Wrecked by rioting and unrest following the shooting of Jacob Blake by police, the city of Kenosha is in desperate need of rebuilding, said Rich Villarreal, discipleship and teaching pastor of Redeemer Parkside church, located near downtown Kenosha.
Villarreal said members and leaders of Redeemer Parkside are working to engage and rebuild the community in both practical and spiritual ways.
“There’s a big financial need now,” Villarreal said. “There’s a lot of people downtown whose livelihoods were wrapped up in those businesses [affected by the riots], and so I’ve been encouraging for our people to find one of these GoFundMes and support these local businesses and help build them up.”
A group of 17 churches, including Redeemer Parkside, met Aug. 27 at Harbor Park in Kenosha to pray for the city and cry out to God for restoration, as well as to pray for Blake’s family and those directly affected by the violence. Villarreal estimated 800 people gathered from multiple denominations and surrounding areas.
“Pray for the city,” he said. “We can absolutely do our best efforts to rebuild the buildings, but if God isn’t rebuilding hearts and changing hearts then it’s sort of in vain. My heart and my concern is for the people of Kenosha to see this radical movement of the church being able to display the gospel and what it looks like to be rebuilt, that God speaks into their hearts and shows the picture of the gospel and how we’re rebuilt and reformed and reshaped by God’s Word, Himself and His Spirit.”
Matthew Henry, pastor of Missio Dei Fellowship Church in Kenosha, said hope is not lost if people come together in love.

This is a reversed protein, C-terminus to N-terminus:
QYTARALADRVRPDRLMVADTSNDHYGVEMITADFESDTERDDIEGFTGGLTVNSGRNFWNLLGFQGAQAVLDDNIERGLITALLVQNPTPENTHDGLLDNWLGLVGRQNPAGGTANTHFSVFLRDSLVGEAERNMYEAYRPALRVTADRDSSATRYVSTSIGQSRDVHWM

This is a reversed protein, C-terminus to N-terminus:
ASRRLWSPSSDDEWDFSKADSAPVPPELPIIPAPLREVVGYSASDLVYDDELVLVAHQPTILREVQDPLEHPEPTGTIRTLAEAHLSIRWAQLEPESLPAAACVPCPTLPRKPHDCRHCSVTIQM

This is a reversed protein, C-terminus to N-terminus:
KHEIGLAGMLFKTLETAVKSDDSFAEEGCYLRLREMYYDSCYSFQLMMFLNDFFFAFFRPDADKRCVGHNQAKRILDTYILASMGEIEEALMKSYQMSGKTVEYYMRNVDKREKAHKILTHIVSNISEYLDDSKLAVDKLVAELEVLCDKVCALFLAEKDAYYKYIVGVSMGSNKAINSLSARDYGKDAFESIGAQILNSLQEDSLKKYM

“The God who made the heavens and the earth is the faithful God who cannot deny His name nor His people, so we are at rest,” Henry said. “We grieve as we watch our literal neighborhood burn. We grieve with those who suffer much loss. But we mostly grieve at the number of people who are longing for peace and wholeness but also who reject Christ as the only hope, and so we continue to preach and serve and love.”
Henry said the need for the gospel has not changed, even in the midst of such upheaval.
“We live in a city slowly being given over to its love of darkness and the covering is being ripped off before our eyes to show how dark it is,” Henry said. “So, the answer is the same as always: rich, deep, full declaration of the gospel of Jesus Christ.”
Lenard Tavernelli, pastor of Fellowship Baptist Church on the city’s south side, said one of the biggest needs is for churches simply to engage their neighbors.
“Pray for me and the people of Kenosha to have gospel conversations with others as a result of the unrest,” Tavernelli said. “And, certainly pray for true justice and that the church would serve as ministers of reconciliation and peacemakers. Even as the unrest dies down, it will continue to be there right below the surface.”
Villarreal said the city is in need of a community perspective that takes into account how each individual is affected by current events.
“We’re all broken people, and because we’re all broken, broken people do broken things,” he said. “So, as a church we need to remember, not that it’s a moot subject, but that we need to pray for all people. We can’t pick a side. We need to pray for justice for those who need justice, and mercy for those who need mercy.”
(EDITOR’S NOTE – Tess Schoonhoven is a Baptist Press staff writer.)